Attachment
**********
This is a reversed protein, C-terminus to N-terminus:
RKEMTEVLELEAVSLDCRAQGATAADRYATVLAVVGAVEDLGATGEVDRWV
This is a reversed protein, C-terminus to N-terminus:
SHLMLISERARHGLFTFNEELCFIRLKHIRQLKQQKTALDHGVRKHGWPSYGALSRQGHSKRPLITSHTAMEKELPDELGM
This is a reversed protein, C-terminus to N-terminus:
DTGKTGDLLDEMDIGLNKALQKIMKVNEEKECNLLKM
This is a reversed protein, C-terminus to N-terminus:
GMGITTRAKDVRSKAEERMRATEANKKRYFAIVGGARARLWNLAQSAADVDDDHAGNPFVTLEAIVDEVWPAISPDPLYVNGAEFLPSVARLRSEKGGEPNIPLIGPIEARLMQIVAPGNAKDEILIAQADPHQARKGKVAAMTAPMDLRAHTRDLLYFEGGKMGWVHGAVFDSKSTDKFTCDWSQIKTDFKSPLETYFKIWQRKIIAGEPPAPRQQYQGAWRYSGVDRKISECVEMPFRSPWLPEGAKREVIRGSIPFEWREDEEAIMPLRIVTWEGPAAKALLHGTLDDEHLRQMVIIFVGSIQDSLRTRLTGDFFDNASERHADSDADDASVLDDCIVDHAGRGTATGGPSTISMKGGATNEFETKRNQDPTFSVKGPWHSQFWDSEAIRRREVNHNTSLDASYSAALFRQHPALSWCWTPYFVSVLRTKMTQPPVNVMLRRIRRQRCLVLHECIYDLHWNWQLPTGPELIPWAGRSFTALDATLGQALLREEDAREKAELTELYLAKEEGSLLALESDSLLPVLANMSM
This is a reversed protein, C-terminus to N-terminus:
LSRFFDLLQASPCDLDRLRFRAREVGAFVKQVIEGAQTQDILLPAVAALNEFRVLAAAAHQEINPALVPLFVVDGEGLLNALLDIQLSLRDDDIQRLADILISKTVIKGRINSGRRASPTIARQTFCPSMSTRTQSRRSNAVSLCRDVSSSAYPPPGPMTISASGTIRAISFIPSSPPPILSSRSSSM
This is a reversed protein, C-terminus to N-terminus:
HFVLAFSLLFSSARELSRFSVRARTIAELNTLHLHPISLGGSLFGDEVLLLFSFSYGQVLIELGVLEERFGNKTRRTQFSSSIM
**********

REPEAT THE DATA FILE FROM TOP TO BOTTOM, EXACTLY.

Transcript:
This is a reversed protein, C-terminus to N-terminus:
RKEMTEVLELEAVSLDCRAQGATAADRYATVLAVVGAVEDLGATGEVDRWV
This is a reversed protein, C-terminus to N-terminus:
SHLMLISERARHGLFTFNEELCFIRLKHIRQLKQQKTALDHGVRKHGWPSYGALSRQGHSKRPLITSHTAMEKELPDELGM
This is a reversed protein, C-terminus to N-terminus:
DTGKTGDLLDEMDIGLNKALQKIMKVNEEKECNLLKM
This is a reversed protein, C-terminus to N-terminus:
GMGITTRAKDVRSKAEERMRATEANKKRYFAIVGGARARLWNLAQSAADVDDDHAGNPFVTLEAIVDEVWPAISPDPLYVNGAEFLPSVARLRSEKGGEPNIPLIGPIEARLMQIVAPGNAKDEILIAQADPHQARKGKVAAMTAPMDLRAHTRDLLYFEGGKMGWVHGAVFDSKSTDKFTCDWSQIKTDFKSPLETYFKIWQRKIIAGEPPAPRQQYQGAWRYSGVDRKISECVEMPFRSPWLPEGAKREVIRGSIPFEWREDEEAIMPLRIVTWEGPAAKALLHGTLDDEHLRQMVIIFVGSIQDSLRTRLTGDFFDNASERHADSDADDASVLDDCIVDHAGRGTATGGPSTISMKGGATNEFETKRNQDPTFSVKGPWHSQFWDSEAIRRREVNHNTSLDASYSAALFRQHPALSWCWTPYFVSVLRTKMTQPPVNVMLRRIRRQRCLVLHECIYDLHWNWQLPTGPELIPWAGRSFTALDATLGQALLREEDAREKAELTELYLAKEEGSLLALESDSLLPVLANMSM
This is a reversed protein, C-terminus to N-terminus:
LSRFFDLLQASPCDLDRLRFRAREVGAFVKQVIEGAQTQDILLPAVAALNEFRVLAAAAHQEINPALVPLFVVDGEGLLNALLDIQLSLRDDDIQRLADILISKTVIKGRINSGRRASPTIARQTFCPSMSTRTQSRRSNAVSLCRDVSSSAYPPPGPMTISASGTIRAISFIPSSPPPILSSRSSSM
This is a reversed protein, C-terminus to N-terminus:
HFVLAFSLLFSSARELSRFSVRARTIAELNTLHLHPISLGGSLFGDEVLLLFSFSYGQVLIELGVLEERFGNKTRRTQFSSSIM